Tiki is hot and has been for a while, Speicher says.
“I get serious collectors in here and then I get casually interested buyers who just want the cute stuff for their tiki bars,” he says.
Speicher is always on the hunt for vintage — be it at nearby flea markets, thrift stores, consignment shops, Adamstown day trips, Craigslist, Facebook Marketplace or at the home of someone who cold calls to see if Space wants their stuff. It’s out there if you look, he says. Another option he suggests is the Vintage Revival Market, which periodically draws 40 to 50 vendors (including, sometimes, Space) to the Shops @ Rockvale. The next is from 6 to 8 p.m. Friday, Oct. 15, and 10 a.m. to 4 p.m. Saturday, Oct. 16. There’s a $3 fee to shop the first night. The second-day admission is free.
Even furniture that was mass produced in the ’50s and’ 60s tends to stand the test of time, Speicher says.
“You’re going to be better off buying quality vintage furniture. Of course, I would say that. But it’s true,” he says. “The stuff they’re making now isn’t going to be around 40 years from now. It’s going to be floating in an ocean or in some landfill somewhere.”
He’s not a purist, though. Space carries some new, vintage-inspired items like sunburst wall clocks. He rarely encounters original versions of those.
“I could never find enough to keep up with demand,” he says.
Mix and match
Sometimes the price of buying original is simply too steep for a majority of shoppers, says Linda DiBartolo, co-owner of Tannery Antiques in New Holland. She says some — though not all — are just as happy finding re-creations. “If they’re not purists, they don’t care,” DiBartolo says.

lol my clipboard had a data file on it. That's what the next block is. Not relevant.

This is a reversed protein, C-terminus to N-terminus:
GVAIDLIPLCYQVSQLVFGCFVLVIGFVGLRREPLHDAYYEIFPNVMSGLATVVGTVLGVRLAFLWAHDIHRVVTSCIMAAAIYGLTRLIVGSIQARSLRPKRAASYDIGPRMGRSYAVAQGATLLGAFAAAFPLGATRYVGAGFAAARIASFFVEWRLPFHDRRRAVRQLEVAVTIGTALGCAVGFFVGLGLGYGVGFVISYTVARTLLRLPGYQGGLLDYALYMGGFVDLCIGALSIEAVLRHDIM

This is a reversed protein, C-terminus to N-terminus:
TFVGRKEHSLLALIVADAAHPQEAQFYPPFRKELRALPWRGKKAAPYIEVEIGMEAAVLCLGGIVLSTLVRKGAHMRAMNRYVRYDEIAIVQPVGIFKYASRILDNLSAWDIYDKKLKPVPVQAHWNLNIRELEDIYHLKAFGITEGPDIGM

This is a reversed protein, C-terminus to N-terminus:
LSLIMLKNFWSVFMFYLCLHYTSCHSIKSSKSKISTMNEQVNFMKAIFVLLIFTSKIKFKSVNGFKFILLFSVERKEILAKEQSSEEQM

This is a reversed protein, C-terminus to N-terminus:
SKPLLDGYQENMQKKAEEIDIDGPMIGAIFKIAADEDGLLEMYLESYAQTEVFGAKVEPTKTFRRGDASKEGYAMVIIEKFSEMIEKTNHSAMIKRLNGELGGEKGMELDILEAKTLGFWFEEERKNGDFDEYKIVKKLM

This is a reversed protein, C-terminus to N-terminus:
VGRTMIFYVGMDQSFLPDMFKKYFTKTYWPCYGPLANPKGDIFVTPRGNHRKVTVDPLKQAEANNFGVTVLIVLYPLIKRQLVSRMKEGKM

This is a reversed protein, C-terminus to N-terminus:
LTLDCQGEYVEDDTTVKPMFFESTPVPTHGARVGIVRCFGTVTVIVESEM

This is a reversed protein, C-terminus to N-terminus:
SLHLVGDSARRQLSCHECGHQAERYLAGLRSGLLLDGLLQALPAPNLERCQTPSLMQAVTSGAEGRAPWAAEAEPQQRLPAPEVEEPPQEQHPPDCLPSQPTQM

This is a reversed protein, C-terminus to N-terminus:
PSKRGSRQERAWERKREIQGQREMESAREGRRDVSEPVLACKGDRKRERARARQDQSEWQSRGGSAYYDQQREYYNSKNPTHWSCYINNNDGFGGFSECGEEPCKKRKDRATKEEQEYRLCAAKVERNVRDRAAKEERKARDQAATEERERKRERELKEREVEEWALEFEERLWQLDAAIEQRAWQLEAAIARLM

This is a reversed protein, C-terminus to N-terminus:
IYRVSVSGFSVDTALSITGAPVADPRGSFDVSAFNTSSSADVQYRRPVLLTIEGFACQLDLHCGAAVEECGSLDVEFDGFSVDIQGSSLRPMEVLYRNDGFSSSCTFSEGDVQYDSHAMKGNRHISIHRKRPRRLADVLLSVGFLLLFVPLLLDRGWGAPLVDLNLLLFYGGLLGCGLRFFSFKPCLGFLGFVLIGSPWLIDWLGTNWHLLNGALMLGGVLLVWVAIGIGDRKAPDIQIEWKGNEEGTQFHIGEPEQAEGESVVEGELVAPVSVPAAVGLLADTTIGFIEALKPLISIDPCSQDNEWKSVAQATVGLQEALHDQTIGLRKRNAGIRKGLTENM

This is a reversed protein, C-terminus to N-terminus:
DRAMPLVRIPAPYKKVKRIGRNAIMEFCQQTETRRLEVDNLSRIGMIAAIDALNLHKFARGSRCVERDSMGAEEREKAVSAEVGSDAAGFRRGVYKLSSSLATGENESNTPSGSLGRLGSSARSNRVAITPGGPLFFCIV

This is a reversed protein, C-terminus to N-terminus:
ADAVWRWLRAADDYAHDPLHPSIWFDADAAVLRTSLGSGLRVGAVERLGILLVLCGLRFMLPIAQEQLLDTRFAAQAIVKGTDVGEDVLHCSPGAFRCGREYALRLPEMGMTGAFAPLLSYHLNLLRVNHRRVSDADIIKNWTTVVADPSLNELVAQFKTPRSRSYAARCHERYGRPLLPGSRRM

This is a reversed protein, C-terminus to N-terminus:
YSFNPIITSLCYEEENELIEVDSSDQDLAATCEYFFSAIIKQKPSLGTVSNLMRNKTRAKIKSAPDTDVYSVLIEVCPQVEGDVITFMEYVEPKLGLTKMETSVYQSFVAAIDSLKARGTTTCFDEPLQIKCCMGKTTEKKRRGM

Take gargoyles. Tannery stocks newly poured cement versions of the creatures meant to ward off evil and sometimes rainwater. New ones typically range from $125 to $250. DiBartolo and her husband do have some antique gargoyles but are keeping those for themselves — including one they call Fluffy. She says if they were to part with Fluffy, he might go for around $3,500.
“He’s solid cast iron and about 350 pounds,” she says. “He’s a big boy.”
Many of the taxidermy items Tannery carries are between 5 and 10 years old. There are, however, some 1800s animals in that mix.
“The older ones, if they were done right, actually hold up better,” she says.
DiBartolo says they sold nearly 4,000 pieces of taxidermy last year. Many went to bed-and-breakfasts, wedding venues and escape room designers, she says. But others were destined for buyers’ homes.
Not that taxidermy is everyone’s style.